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TBTS Top Albums of 2012, So Far

April 21, 2012

The first quarter of 2012 has brought us some fantastic new music. Thus far this year, I’ve also heard a few great 2011 albums for the first time, ones which really made me want to revise my 2011 Favorites list.

Here’s a quick rundown, in no particular order, of 12 great new (or semi-new) albums that are dominating my earholes so far in 2012. Since today is Record Store Day, I highly recommend that you go buy all 12 of these albums at your nearest locally owned record store. Also, thanks to the magic of Spotify, here’s a little sampler playlist for your listening pleasure.

Chromatics — Kill for Love

Pure haunting bliss. Beautiful retro-futuristic stupor in the vein of the Drive soundtrack, which in fact featured the Chromatics and some of the 73 other projects involving Johnny Jewel, the mastermind of this whole sound and scene. Pop music doesn’t get better than the first 6-7 tracks on this album. Note: not available for streaming on Spotify, but you can stream the whole album on Soundcloud.

School of Seven Bells — Ghostory

Pretty radically different from their earlier stuff, which I also love. There’s less guitar presence and more atmospheric melancholy on Ghostory as compared to 2010’s Disconnect from Desire. It works so well that parts of this album remind me of the mighty ocean-current desperation of the Cure’s Disintegration. For example, 3:01 of “Love Play,” when the dynamics shift and the drum beat hits harder than ever, just might be the most beautiful song-moment of the year so far.

Dirty Three — Toward the Low Sun

I reviewed this one back in March. Still loving the album.

Dr. John — Locked Down

There’s no sense struggling with descriptors here. Just listen to the fumous funk of “Eleggua” (and the whole damn album, really) and just be grateful that this bad motherfucker is not only still with us, but also, at age 71, still has a swagger that puts the young’uns to shame.

Tindersticks — The Something Rain

I was on a huge jazz kick when this album came out, so I was hooked on The Something Rain from the moment I heard those stately saxophones all over the album. They’re the perfect touch to class up Tindersticks’ characteristic squalor. Both Stuart A. Staples’ voice and his depravity might put some listeners off, but this stuff hits some serious pleasure centers for me.

John Talabot — fIN

My friend Adam clued me in to Talabot. I love this album more than just about anything else that’s been tagged with the imprecise “Balearic” catchall. It’s certainly a salve for the wound I felt when Air France announced their demise.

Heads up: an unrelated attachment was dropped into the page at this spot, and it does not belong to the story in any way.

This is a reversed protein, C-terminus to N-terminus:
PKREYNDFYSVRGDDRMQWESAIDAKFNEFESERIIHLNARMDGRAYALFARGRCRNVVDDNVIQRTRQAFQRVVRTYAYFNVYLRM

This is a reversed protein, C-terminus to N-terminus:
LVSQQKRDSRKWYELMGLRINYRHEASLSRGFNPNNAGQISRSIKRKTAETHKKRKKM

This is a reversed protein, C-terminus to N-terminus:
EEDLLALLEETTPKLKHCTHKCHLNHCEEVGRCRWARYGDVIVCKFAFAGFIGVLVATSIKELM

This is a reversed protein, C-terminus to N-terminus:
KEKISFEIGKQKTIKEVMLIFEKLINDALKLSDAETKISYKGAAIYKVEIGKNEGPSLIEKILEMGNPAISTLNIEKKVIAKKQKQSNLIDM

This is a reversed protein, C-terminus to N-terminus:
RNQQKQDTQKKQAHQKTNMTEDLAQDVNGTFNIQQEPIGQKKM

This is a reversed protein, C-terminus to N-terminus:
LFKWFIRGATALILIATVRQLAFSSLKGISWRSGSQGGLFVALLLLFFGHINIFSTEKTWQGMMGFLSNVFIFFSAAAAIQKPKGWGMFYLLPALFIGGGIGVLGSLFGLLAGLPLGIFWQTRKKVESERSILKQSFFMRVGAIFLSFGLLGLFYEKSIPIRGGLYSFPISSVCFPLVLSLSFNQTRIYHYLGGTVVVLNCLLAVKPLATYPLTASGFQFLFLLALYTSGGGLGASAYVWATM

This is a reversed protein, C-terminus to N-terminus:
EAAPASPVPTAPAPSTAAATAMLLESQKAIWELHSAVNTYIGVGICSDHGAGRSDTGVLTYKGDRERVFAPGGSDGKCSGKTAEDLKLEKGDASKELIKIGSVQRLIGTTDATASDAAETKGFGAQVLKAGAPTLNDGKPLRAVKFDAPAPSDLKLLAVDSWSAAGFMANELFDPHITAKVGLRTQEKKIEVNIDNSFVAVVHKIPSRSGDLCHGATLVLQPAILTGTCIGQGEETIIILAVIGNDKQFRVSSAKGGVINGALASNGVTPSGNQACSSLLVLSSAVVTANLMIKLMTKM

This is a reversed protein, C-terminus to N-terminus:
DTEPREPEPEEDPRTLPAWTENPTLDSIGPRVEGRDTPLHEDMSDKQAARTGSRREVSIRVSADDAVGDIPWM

Bruce Springsteen — Wrecking Ball

There are moments on Wrecking Ball when I feel like I’m hearing every major strain of “quintessentially American music” all at once. “Shackled and Drawn” is a good example—sounding like a synthesis of protest folk, Delta blues, and old-time mountain music, all strained through a modern arena-rock production aesthetic. “Rocky Ground” even adds hip-hop to that mix while maintaining most of the other elements. And to this listener, there’s precisely one man in the country who’s both qualified to write and record such comprehensive American music and good enough to pull it off. They don’t call him the Boss for nothing.

Alex Winston — King Con

If it weren’t too late for her to be anything but a cynical peddler of psuedo-quirky postures in smart-phone commercials, I’d encourage Zooey Deschanel to listen to King Con and take some notes. Alex Winston proves you can be profoundly “quirky” and “cute” AND still have something interesting and authentic to say. The album is catchy as hell too—I was humming good chunks of several King Con songs after just one or two listens.

Crooked Fingers — Breaks in the Armor (2011)

Eric Bachmann is a god, and he’s responsible for quite a lot of my favorite music of all time (through both the Archers of Loaf and Crooked Fingers). I’m almost ashamed to admit that I didn’t rush to listen to this album when it came out, but when I finally did, I was very pleased. For this lifelong fan, this one’s a big step up from the last couple of Crooked Fingers records.

Hooray for Earth — True Loves (2011)

What a great combination of trendy psych/synth/electro rock, noisy guitars, and accomplished songwriting. After stumbling on this band in early 2012 through their remix of the PVT track “Crimson Swan,” I’m still hooked.

Moby — Destroyed (2011)

Holy crap, this one was a surprise. Confession time—I snagged this as a 99-cent cutout bin CD on my last trip to Louisville’s late, lamented Ear X-tacy (RIP), after reading somewhere that Moby’s dalliance as a pop star during the Play era had gradually given way to consistently solid electro-rock output. And that’s exactly what I hear on Destroyed, after shelving it for a while after I first picked up my copy. Nothing else to say—it just makes me feel good.

Lanterns on the Lake — Gracious Tide, Take Me Home (2011)

I stumbled on this band through another user’s Spotify playlist. Much of Gracious Tide is so evocative and cathartic, it should probably be illegal. Most of the rest of the neo-folkies should take note—folk can be loud, lush, electric, and cinematic, and it’s OK to start slow but build up to something momentous. Along with James Vincent McMorrow, Lanterns on the Lake shows everyone else how this genre should be done.

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